The APSI has demonstrated good internal consistency and test-retest reliability in studies with parents of children with autism and other developmental disabilities. In one study, the APSI demonstrated high internal consistency with Cronbach’s alpha values of 0.94 for the total scale, 0.85 for the core social disability subscale, 0.84 for the difficult-to-manage behavior subscale, and 0.77 for the physical issues subscale. Test-retest reliability was also high, with intraclass correlation coefficients ranging from 0.85 to 0.91 for the subscales and total score.

The APSI has been shown to have good construct validity, as demonstrated by its ability to discriminate between parents of children with autism and parents of typically developing children. The scale also correlates with measures of general parenting stress, such as the Parenting Stress Index (PSI). Additionally, the APSI has been shown to be sensitive to change following interventions aimed at reducing parenting stress, providing further evidence of its validity.

Available Versions

13-Items
57-Items

Reference

Silva, L. M. T., & Schalock, M. (2012). Autism parenting stress index: Initial psychometric evidence. Journal of Autism and Developmental Disorders, 42, 566-574.

Important Link

Scale File:

Frequently Asked Questions

Q: What is the APSI?
A: The APSI is a self-report measure designed to assess parenting stress specific to core and co-morbid symptoms of autism.

Q: Who completes the APSI?
A: The APSI is completed by parents of children with autism.

Q: What does the APSI measure?
A: The APSI measures parenting stress related to core social disability, difficult-to-manage behavior, and physical issues associated with autism.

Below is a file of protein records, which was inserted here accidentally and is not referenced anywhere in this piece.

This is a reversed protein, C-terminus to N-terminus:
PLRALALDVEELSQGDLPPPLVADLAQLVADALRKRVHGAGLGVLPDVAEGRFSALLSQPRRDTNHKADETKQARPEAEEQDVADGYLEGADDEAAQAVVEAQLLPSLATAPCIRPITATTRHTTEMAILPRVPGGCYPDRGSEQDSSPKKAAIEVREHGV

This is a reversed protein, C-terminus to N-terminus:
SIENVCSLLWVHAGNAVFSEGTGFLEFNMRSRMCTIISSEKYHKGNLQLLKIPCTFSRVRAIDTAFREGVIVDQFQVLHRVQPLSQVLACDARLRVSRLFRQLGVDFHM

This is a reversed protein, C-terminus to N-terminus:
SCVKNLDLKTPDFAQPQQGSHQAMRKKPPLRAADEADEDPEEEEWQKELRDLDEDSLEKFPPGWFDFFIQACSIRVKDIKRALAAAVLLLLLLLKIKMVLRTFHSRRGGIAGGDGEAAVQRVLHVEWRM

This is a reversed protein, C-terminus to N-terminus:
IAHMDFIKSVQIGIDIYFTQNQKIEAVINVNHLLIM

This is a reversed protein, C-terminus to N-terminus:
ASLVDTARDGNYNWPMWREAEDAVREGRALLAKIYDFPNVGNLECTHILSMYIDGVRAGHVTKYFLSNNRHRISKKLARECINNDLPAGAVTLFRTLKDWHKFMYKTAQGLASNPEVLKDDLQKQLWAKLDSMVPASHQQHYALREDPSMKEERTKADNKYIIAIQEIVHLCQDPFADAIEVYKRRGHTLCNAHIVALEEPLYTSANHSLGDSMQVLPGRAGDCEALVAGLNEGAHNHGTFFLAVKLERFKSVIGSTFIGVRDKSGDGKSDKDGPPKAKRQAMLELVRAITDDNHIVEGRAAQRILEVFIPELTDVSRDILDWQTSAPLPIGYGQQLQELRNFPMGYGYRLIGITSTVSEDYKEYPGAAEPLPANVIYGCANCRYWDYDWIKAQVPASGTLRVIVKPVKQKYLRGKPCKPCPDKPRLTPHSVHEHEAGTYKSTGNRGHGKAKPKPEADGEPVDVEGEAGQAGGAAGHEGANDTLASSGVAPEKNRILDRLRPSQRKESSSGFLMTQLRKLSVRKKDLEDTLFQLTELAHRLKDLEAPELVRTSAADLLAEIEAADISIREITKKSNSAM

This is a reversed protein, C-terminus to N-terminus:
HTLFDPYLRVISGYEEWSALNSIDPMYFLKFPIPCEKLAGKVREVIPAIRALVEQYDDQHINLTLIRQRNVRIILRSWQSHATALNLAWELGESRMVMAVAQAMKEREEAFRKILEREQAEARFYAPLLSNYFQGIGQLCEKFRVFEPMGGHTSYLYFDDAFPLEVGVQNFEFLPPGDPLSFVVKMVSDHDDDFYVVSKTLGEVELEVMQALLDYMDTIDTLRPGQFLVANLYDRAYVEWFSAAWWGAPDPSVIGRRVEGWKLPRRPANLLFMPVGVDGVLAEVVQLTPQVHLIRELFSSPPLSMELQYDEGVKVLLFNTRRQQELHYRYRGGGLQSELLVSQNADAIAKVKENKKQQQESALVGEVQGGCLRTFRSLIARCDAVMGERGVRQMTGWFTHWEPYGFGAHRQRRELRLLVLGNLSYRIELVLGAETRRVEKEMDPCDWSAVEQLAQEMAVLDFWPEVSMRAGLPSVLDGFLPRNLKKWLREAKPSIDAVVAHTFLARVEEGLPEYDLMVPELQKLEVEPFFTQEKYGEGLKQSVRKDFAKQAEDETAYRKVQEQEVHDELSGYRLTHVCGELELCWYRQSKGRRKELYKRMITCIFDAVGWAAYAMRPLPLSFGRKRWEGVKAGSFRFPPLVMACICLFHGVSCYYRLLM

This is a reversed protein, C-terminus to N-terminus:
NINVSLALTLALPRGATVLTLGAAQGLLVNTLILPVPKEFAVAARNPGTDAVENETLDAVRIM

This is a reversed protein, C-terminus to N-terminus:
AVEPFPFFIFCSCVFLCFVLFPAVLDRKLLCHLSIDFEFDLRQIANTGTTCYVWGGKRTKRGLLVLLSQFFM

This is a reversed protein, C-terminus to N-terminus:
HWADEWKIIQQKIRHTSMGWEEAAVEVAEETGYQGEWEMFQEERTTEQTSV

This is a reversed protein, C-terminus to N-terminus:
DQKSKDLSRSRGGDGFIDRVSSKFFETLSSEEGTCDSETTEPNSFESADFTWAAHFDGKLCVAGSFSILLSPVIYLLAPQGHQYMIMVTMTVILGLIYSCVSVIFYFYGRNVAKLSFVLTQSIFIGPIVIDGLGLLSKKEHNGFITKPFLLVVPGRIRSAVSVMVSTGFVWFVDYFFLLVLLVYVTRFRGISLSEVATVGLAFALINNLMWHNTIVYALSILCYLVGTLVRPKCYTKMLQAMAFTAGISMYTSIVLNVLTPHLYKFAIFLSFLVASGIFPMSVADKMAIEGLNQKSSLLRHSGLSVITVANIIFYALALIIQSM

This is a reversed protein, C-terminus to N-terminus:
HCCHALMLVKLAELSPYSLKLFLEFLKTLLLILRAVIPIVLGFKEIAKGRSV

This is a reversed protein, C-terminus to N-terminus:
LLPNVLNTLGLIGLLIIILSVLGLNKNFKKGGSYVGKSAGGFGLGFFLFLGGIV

Q: How is the APSI scored?
A: Items on the APSI are rated on a 5-point Likert scale and subscale scores are obtained by summing the ratings for corresponding items. Total scores are obtained by summing subscale scores.

Q: What does a high score on the APSI indicate?
A: A high score on the APSI indicates greater levels of parenting stress.

Q: Is the APSI a diagnostic tool?
A: No, the APSI is a screening tool designed to provide insight into the unique stressors that parents of children with autism face and to guide interventions aimed at reducing parenting stress.

Q: Is the APSI reliable and valid?
A: Yes, the APSI has demonstrated good internal consistency, test-retest reliability, construct validity, and sensitivity to change following interventions aimed at reducing parenting stress.

Q: How long does it take to complete the APSI?
A: The APSI takes approximately 20-30 minutes to complete.

Q: Who can use the APSI?
A: The APSI can be used by clinicians and researchers who work with families of children with autism. It is not intended for use as a diagnostic tool.

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I am a senior clinical psychologist with over 11years of experience in the field. I am the founder of Psychology Roots, a platform that provides solutions and support to learners and professionals in psychology. My goal is to help people understand and improve their mental health, and to empower them to live happier and healthier lives.